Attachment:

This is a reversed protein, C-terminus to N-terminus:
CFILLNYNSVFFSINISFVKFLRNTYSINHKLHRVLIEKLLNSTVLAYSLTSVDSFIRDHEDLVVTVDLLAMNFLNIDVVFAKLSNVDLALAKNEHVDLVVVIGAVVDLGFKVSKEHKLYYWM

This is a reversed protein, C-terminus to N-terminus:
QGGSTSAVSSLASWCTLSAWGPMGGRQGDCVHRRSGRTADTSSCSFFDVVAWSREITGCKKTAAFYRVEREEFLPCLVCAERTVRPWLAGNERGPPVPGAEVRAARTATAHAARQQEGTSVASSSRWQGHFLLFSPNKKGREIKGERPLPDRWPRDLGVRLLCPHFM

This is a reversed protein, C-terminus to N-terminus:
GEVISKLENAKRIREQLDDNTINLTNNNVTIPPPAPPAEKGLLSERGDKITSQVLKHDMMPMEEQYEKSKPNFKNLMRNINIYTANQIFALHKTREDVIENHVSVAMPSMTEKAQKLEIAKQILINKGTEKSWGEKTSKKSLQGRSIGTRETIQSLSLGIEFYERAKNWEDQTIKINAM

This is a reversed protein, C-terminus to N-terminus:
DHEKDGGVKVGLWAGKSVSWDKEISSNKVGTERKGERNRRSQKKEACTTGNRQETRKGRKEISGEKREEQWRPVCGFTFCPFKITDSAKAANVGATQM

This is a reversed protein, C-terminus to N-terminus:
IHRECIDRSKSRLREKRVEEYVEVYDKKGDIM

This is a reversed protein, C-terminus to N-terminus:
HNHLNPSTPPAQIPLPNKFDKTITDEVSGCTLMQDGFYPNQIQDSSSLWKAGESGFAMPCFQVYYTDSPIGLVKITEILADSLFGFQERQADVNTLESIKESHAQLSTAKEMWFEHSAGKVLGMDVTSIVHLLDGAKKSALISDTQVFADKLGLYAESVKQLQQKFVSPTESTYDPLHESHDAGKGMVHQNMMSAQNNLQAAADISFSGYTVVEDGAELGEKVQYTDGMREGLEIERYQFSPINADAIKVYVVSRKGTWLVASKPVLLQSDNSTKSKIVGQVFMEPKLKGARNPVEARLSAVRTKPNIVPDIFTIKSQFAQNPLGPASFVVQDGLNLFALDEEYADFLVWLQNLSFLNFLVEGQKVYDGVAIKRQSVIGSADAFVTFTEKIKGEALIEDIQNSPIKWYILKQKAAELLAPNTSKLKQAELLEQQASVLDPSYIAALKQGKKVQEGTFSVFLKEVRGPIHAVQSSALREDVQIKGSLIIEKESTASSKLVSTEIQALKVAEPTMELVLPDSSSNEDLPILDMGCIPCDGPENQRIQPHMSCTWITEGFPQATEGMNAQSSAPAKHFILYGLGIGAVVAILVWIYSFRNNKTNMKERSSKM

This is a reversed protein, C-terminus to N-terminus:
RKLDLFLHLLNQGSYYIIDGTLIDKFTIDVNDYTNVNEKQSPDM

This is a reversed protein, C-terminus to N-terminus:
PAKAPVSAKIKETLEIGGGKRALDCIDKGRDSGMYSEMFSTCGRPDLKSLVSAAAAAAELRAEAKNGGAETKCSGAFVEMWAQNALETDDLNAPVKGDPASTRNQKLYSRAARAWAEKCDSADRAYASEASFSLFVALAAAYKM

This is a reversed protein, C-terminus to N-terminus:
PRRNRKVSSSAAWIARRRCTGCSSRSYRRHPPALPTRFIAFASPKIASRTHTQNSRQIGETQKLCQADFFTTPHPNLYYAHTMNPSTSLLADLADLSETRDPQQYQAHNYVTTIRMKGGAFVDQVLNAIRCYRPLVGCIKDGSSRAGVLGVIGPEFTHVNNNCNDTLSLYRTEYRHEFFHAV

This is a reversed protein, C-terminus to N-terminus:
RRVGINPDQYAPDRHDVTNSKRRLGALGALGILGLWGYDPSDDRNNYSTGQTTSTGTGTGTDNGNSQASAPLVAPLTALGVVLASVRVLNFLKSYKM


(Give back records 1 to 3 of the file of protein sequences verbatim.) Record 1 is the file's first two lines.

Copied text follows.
This is a reversed protein, C-terminus to N-terminus:
CFILLNYNSVFFSINISFVKFLRNTYSINHKLHRVLIEKLLNSTVLAYSLTSVDSFIRDHEDLVVTVDLLAMNFLNIDVVFAKLSNVDLALAKNEHVDLVVVIGAVVDLGFKVSKEHKLYYWM

This is a reversed protein, C-terminus to N-terminus:
QGGSTSAVSSLASWCTLSAWGPMGGRQGDCVHRRSGRTADTSSCSFFDVVAWSREITGCKKTAAFYRVEREEFLPCLVCAERTVRPWLAGNERGPPVPGAEVRAARTATAHAARQQEGTSVASSSRWQGHFLLFSPNKKGREIKGERPLPDRWPRDLGVRLLCPHFM

This is a reversed protein, C-terminus to N-terminus:
GEVISKLENAKRIREQLDDNTINLTNNNVTIPPPAPPAEKGLLSERGDKITSQVLKHDMMPMEEQYEKSKPNFKNLMRNINIYTANQIFALHKTREDVIENHVSVAMPSMTEKAQKLEIAKQILINKGTEKSWGEKTSKKSLQGRSIGTRETIQSLSLGIEFYERAKNWEDQTIKINAM